Happy Halloween! We all love a scary movie, don't we? But which one is the scariest? Five NME writers stake their claim.

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The films that scared us silly mostly did so in childhood, and here we get all misty-eyed and nostalgic about giving ourselves sleepless nights as whippersnappers. But this lot are still good fun in adulthood, especially at Halloween…

 

Dr. Giggles (1992)

 

I watched this delicious slice of B-movie trash round a friend’s house when I was wee lad, and it gave me a lifelong fear of doctors. I haven’t been to see a doctor in two decades, for fear that they are Dr. Giggles. There is every chance that I am terminally ill. The film’s about a deranged doctor who embarks on a killing spree across his hometown in rural America, wise–cracking along the way. “At least your reflexes are good,” he chuckles, after bludgeoning a victim with a tiny hammer. In retrospect, in the cold light of adulthood, Dr. Giggles is absolute dogshit. But kids are stupid, aren’t they?

– Jordan Bassett, Staff Writer

 

The Blair Witch Project (1999)

 

Good horrors always do more with less. My older cousin showed me The Blair Witch Project when I was eight years old and all I really remember about it is that I was fucking terrified. I haven’t watched it since and the only things that really stay with me are the shaky handheld footage, bloody handprints on the walls of a woodland cabin, and a mixture of running and heavy breathing in the woods. I’m not even sure you actually see any monsters in it, but it still scared the shit out of me.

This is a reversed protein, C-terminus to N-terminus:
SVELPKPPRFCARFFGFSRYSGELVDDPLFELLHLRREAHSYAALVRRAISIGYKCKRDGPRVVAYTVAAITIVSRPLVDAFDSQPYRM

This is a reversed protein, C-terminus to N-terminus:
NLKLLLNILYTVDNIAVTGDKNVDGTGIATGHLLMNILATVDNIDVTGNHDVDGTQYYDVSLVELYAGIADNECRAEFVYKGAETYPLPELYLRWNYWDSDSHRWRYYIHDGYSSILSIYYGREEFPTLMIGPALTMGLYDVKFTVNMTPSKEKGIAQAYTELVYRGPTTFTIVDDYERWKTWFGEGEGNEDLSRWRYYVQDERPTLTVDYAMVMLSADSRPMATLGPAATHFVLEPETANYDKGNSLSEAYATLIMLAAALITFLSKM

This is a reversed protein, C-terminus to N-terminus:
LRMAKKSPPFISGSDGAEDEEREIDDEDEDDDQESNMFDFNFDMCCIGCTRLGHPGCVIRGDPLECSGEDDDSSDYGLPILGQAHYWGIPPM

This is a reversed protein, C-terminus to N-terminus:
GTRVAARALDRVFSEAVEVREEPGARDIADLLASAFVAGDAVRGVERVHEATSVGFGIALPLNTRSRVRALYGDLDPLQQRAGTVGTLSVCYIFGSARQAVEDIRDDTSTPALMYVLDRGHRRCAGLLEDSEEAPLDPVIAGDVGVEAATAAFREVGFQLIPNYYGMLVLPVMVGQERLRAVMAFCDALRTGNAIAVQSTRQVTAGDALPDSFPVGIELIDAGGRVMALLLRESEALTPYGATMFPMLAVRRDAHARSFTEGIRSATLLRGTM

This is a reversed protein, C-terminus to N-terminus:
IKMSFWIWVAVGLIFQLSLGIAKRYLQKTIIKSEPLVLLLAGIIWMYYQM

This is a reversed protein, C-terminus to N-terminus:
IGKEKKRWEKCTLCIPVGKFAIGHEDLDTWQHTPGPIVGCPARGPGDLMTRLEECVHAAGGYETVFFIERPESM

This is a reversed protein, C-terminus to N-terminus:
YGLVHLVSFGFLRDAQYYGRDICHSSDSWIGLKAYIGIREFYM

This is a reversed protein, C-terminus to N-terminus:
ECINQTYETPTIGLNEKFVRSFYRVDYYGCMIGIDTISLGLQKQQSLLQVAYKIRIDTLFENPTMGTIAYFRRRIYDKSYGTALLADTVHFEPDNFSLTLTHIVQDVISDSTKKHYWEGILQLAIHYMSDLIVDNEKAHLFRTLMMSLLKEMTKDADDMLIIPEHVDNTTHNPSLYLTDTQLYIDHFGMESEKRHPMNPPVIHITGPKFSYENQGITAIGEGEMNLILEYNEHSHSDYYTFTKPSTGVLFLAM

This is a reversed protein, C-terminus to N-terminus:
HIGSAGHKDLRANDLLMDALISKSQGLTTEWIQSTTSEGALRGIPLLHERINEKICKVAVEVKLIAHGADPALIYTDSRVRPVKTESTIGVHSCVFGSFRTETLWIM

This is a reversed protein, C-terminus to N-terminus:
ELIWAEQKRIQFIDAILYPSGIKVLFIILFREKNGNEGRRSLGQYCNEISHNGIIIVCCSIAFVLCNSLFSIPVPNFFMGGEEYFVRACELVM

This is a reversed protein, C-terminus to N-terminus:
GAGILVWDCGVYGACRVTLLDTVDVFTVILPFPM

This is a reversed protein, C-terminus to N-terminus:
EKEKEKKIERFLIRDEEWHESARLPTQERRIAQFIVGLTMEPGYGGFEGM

– Larry Bartleet, Staff Writer

 

Dead Of Night (1945)

 

Who’d have thought an Ealing Studios film from 1945 could still be scary in the late 1980s? Certainly not me when I naively watched this anthology horror, lulled into a false sense of security by its sheer oldness. It revolves around a gathering at which one man is convinced he’s met the others in a dream. As they recount their own tales of the supernatural, we build to the horrible story of ventriloquist dummy Hugo Fitch, who seems to have a mind of his own – Chuckie’s granddad, basically. From that point on, the helter-skelter ending is like speeding through a ghost train. Could a film so old still be scary? Good God, yes. Every time I looked out of my childhood bedroom window, there was the hearse driver, cheerfully saying “room for one more in the back”. All mirrors were haunted. Toys were too much like Hugo for comfort. Dead Of Night killed my childhood.

– Dan Stubbs, Commissioning Editor

 

Halloween (1978)

 

John Carpenter’s original Halloween. Sure, it has spawned a never-ending franchise with many ludicrous plot holes and, sure, the original Michael Myers mask was a mask of Star Trek‘s Captain Kirk that had been ironed and spray painted white, but the original film was terrifying and brilliant and you cannot help but recoil in fear when Michael starts that menacingly slow paced walk towards his next victim.

– Jo Weakley, Digital Producer

 

Ring (1998)

 

Later in life, I’ve found that horror films make me cry. I was well into slasher films as a teen and this was not a thing that happened. But then during university, at my friend Dave’s house, I watched the Japanese version of Ring and it was so fucking terrifying I weeped. Scary kids are just dead scary, aren’t they? But then an episode of Poirot did once give me nightmares for a week so not as terrifying as portly Belgian detectives, apparently.

– Charlotte Gunn, Digital Editor